When you're getting ready to buy real estate, it's common to pinch every penny so that you can put as much into the down payment as possible. Upon buying the residence, however, it's easy to feel that because your big purchase is behind you, it's time to change your approach to finances. This, however, isn't exactly true. In addition to needing to have enough money to cover the mortgage each month, this isn't a time to get reckless with your spending. Here are three finance-related things to do after you buy your house.
Start Making Any Necessary Upgrades
Outside of newly built homes, very few homes don't require any work after you move in. You should be conscious about starting to save some money to make any necessary upgrades. One approach is to tackle these projects systematically, starting with the things that are most needed and working your way down to those that you desire but that aren't critical. You might not have a surplus of money after buying the house, so start saving right away to get on top of these projects.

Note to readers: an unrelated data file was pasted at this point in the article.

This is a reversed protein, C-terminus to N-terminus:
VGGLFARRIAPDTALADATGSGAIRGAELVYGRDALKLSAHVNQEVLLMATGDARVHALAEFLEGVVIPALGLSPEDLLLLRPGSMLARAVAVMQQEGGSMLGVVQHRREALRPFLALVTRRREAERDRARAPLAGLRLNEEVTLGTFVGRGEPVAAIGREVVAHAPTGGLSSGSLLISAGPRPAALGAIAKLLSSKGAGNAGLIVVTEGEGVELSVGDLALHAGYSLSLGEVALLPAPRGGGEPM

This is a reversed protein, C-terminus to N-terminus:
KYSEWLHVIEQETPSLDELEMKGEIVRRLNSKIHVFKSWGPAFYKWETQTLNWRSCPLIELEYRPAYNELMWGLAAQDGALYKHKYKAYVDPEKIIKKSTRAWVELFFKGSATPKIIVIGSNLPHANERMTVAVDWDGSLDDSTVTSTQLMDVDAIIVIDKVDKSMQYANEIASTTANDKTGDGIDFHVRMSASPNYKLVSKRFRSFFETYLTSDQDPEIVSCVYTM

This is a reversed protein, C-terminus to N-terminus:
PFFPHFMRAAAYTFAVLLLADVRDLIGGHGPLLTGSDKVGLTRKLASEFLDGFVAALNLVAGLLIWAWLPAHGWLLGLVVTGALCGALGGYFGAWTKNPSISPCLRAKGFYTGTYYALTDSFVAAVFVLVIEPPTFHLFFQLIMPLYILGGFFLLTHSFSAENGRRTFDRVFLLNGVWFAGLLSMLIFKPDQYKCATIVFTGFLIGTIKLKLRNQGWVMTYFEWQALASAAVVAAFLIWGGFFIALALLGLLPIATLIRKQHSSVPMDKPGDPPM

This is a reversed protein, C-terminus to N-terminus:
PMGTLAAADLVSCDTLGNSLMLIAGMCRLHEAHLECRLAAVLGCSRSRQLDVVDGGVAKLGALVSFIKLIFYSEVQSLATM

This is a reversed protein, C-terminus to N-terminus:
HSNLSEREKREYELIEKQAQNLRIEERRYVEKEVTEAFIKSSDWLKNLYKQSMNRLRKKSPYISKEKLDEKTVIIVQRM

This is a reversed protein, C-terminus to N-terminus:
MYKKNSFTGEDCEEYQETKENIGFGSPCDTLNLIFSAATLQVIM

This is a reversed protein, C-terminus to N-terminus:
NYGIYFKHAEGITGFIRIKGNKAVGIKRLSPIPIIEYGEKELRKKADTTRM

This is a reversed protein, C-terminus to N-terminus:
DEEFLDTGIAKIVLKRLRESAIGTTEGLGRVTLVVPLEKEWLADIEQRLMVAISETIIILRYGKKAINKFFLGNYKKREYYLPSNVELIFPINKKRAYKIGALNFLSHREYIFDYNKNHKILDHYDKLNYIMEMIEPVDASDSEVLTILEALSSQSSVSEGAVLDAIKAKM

Set Money Aside For Emergencies
One of the challenges of owning a home is that things can go wrong and require a fair bit of money to fix. Unlike living in an apartment, where you just call your landlord, you're financially responsible for any house-related emergencies that may occur, whether it's a flooded basement, a broken window, or something else. After you move in, you should also be saving up for emergencies. One approach is to set a specific figure into a separate bank account every month and avoid touching it unless you need to.
Constantly Assess Your Financial Situation
You should always be cognizant of your financial health after you buy a house. In doing so, you may wish to make changes to your mortgage. For example, if you've recently finished paying off a loan and now have more money at the end of each month, speak to your lender about increasing your mortgage payments. Bumping up a payment even by $50 or $100 can make a significant difference in the speed at which you work toward paying off your mortgage. Another thing to consider is putting a one-time payment on your mortgage annually. This is often permitted under the terms of your mortgage, and can be valuable for those who are disciplined at saving throughout the year.